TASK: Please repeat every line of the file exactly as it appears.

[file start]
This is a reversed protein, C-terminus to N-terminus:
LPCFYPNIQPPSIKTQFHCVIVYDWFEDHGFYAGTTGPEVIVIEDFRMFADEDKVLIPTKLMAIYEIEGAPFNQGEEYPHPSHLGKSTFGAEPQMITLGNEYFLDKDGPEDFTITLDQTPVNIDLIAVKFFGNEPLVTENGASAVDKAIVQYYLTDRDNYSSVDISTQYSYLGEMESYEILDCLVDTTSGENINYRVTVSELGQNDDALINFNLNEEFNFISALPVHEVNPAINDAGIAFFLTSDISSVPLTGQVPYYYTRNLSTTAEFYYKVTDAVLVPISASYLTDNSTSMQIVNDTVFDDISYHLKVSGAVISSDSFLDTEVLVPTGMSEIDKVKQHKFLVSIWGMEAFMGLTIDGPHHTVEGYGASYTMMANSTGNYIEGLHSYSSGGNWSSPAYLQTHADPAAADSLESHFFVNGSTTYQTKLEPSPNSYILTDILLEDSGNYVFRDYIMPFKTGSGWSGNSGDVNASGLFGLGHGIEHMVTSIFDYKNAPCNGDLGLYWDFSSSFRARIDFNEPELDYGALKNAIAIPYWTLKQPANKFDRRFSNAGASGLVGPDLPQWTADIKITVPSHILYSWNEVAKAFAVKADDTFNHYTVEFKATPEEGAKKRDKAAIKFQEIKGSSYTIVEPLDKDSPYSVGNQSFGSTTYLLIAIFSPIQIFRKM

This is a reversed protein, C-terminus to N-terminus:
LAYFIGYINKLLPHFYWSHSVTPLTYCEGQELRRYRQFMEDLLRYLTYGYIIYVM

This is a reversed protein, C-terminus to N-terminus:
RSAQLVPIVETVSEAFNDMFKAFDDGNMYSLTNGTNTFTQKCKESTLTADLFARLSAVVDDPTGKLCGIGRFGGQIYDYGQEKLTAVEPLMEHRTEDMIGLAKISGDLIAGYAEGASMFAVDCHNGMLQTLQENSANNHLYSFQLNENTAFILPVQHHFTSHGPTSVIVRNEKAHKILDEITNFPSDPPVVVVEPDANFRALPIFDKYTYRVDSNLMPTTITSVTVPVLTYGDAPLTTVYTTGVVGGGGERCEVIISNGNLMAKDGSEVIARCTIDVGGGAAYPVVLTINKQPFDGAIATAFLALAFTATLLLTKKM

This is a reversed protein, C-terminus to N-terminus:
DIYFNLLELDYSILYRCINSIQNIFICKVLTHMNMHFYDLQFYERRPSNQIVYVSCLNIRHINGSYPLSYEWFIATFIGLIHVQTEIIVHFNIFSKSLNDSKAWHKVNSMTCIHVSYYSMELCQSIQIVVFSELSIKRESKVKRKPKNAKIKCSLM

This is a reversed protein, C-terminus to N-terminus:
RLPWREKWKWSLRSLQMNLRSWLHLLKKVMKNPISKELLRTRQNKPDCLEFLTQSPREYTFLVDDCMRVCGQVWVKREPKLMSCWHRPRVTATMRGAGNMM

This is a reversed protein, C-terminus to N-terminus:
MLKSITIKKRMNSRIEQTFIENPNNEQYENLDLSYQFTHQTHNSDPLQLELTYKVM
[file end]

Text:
This is a reversed protein, C-terminus to N-terminus:
LPCFYPNIQPPSIKTQFHCVIVYDWFEDHGFYAGTTGPEVIVIEDFRMFADEDKVLIPTKLMAIYEIEGAPFNQGEEYPHPSHLGKSTFGAEPQMITLGNEYFLDKDGPEDFTITLDQTPVNIDLIAVKFFGNEPLVTENGASAVDKAIVQYYLTDRDNYSSVDISTQYSYLGEMESYEILDCLVDTTSGENINYRVTVSELGQNDDALINFNLNEEFNFISALPVHEVNPAINDAGIAFFLTSDISSVPLTGQVPYYYTRNLSTTAEFYYKVTDAVLVPISASYLTDNSTSMQIVNDTVFDDISYHLKVSGAVISSDSFLDTEVLVPTGMSEIDKVKQHKFLVSIWGMEAFMGLTIDGPHHTVEGYGASYTMMANSTGNYIEGLHSYSSGGNWSSPAYLQTHADPAAADSLESHFFVNGSTTYQTKLEPSPNSYILTDILLEDSGNYVFRDYIMPFKTGSGWSGNSGDVNASGLFGLGHGIEHMVTSIFDYKNAPCNGDLGLYWDFSSSFRARIDFNEPELDYGALKNAIAIPYWTLKQPANKFDRRFSNAGASGLVGPDLPQWTADIKITVPSHILYSWNEVAKAFAVKADDTFNHYTVEFKATPEEGAKKRDKAAIKFQEIKGSSYTIVEPLDKDSPYSVGNQSFGSTTYLLIAIFSPIQIFRKM

This is a reversed protein, C-terminus to N-terminus:
LAYFIGYINKLLPHFYWSHSVTPLTYCEGQELRRYRQFMEDLLRYLTYGYIIYVM

This is a reversed protein, C-terminus to N-terminus:
RSAQLVPIVETVSEAFNDMFKAFDDGNMYSLTNGTNTFTQKCKESTLTADLFARLSAVVDDPTGKLCGIGRFGGQIYDYGQEKLTAVEPLMEHRTEDMIGLAKISGDLIAGYAEGASMFAVDCHNGMLQTLQENSANNHLYSFQLNENTAFILPVQHHFTSHGPTSVIVRNEKAHKILDEITNFPSDPPVVVVEPDANFRALPIFDKYTYRVDSNLMPTTITSVTVPVLTYGDAPLTTVYTTGVVGGGGERCEVIISNGNLMAKDGSEVIARCTIDVGGGAAYPVVLTINKQPFDGAIATAFLALAFTATLLLTKKM

This is a reversed protein, C-terminus to N-terminus:
DIYFNLLELDYSILYRCINSIQNIFICKVLTHMNMHFYDLQFYERRPSNQIVYVSCLNIRHINGSYPLSYEWFIATFIGLIHVQTEIIVHFNIFSKSLNDSKAWHKVNSMTCIHVSYYSMELCQSIQIVVFSELSIKRESKVKRKPKNAKIKCSLM

This is a reversed protein, C-terminus to N-terminus:
RLPWREKWKWSLRSLQMNLRSWLHLLKKVMKNPISKELLRTRQNKPDCLEFLTQSPREYTFLVDDCMRVCGQVWVKREPKLMSCWHRPRVTATMRGAGNMM

This is a reversed protein, C-terminus to N-terminus:
MLKSITIKKRMNSRIEQTFIENPNNEQYENLDLSYQFTHQTHNSDPLQLELTYKVM